More in a Series about Actors in Bloomingdale Past and Present
It's possible that the post I made back in November 2018 about Bloomingdaler Estelle Parsons, The Triple Threat Living among Us, was the most read piece on this site. Ever.
After my deep dive into Civil War era actor Maggie Mitchell who built 855 West End Avenue (some of which you can read here and here), I've become attuned to just how many actors there are piled into our little slice of the Upper West Side. And how very few are working currently. And also to the optimistic thought of all the creativity that will pour forth from behind closed doors when our ordeal is done.
One local actor, Brian Stokes Mitchell, deserves a Bloomie for throwing up his sash every evening during the Covid crunch last spring to sing us back from the edge. High over Lenny's Bagels, he came to the window and belted out "The Impossible Dream" night in and night out, calling out to first responders who always had a front row "seat" in the downtown lanes of Broadway.
I'll never forget that cohesion of an admiring and grateful community massing below for the treat of a live performance, an upside down serenade at an inside out time.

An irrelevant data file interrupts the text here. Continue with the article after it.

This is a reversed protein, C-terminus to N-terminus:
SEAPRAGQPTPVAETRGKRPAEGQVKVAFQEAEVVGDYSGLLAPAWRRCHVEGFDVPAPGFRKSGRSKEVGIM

With so many people this year who have lost work or worse, every person is a rich story of a year endured. And getting back to Estelle Parsons, when our paths crossed I wondered how she'd fared offstage and off camera these many months.
So I asked for a chance to catch up with her via Zoom for Saturday morning coffee one winter beautiful day, and we taped it. Click here to view. The recording is not professional sound or image, but it captures a genuine conversation between neighbors, one of whom happens to have an Oscar to her name -- for her portrayal of Blanche Barrow in the 1967 Arthur Penn film "Bonnie and Clyde."
Her career has toggled from small screen, to big screen, to stage, back to the small screen. And also to the director's chair: among other gigs, she served as artistic director of the Actors Studio for 15 years. Some morning TV fans may recall that she got her start on the Today Show or perhaps you think of her as Roseanne's mom from the show of the same name or from its successor show, "The Connors." I always think of how she tore the house down in Tracy Letts's play "August: Osage County." Just thinking about that play and the ensemble brings me hope of being back in a theater soon to experience that intensity again.
If you click through to the video of our conversation by clicking the link or photo above, you'll hear that this creative neighbor is only momentarily interrupted: she is moving projects along and will be ready to roll as soon as we are released from our limbo.